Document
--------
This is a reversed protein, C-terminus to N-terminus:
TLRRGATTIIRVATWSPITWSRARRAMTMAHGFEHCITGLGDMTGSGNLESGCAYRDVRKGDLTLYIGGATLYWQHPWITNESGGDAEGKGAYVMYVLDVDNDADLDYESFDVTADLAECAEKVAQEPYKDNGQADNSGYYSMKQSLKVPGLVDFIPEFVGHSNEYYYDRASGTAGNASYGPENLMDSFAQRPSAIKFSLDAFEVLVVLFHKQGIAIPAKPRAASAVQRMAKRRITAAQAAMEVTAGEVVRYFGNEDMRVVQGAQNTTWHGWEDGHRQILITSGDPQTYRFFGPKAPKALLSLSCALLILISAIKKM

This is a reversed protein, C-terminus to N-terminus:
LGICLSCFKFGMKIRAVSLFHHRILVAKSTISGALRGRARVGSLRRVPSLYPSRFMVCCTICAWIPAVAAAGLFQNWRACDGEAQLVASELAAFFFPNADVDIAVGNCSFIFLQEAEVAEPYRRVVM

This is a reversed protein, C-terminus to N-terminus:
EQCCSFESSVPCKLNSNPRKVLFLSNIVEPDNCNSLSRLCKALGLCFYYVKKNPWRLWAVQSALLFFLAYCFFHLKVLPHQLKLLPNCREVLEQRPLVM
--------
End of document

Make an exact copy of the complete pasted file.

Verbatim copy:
This is a reversed protein, C-terminus to N-terminus:
TLRRGATTIIRVATWSPITWSRARRAMTMAHGFEHCITGLGDMTGSGNLESGCAYRDVRKGDLTLYIGGATLYWQHPWITNESGGDAEGKGAYVMYVLDVDNDADLDYESFDVTADLAECAEKVAQEPYKDNGQADNSGYYSMKQSLKVPGLVDFIPEFVGHSNEYYYDRASGTAGNASYGPENLMDSFAQRPSAIKFSLDAFEVLVVLFHKQGIAIPAKPRAASAVQRMAKRRITAAQAAMEVTAGEVVRYFGNEDMRVVQGAQNTTWHGWEDGHRQILITSGDPQTYRFFGPKAPKALLSLSCALLILISAIKKM

This is a reversed protein, C-terminus to N-terminus:
LGICLSCFKFGMKIRAVSLFHHRILVAKSTISGALRGRARVGSLRRVPSLYPSRFMVCCTICAWIPAVAAAGLFQNWRACDGEAQLVASELAAFFFPNADVDIAVGNCSFIFLQEAEVAEPYRRVVM

This is a reversed protein, C-terminus to N-terminus:
EQCCSFESSVPCKLNSNPRKVLFLSNIVEPDNCNSLSRLCKALGLCFYYVKKNPWRLWAVQSALLFFLAYCFFHLKVLPHQLKLLPNCREVLEQRPLVM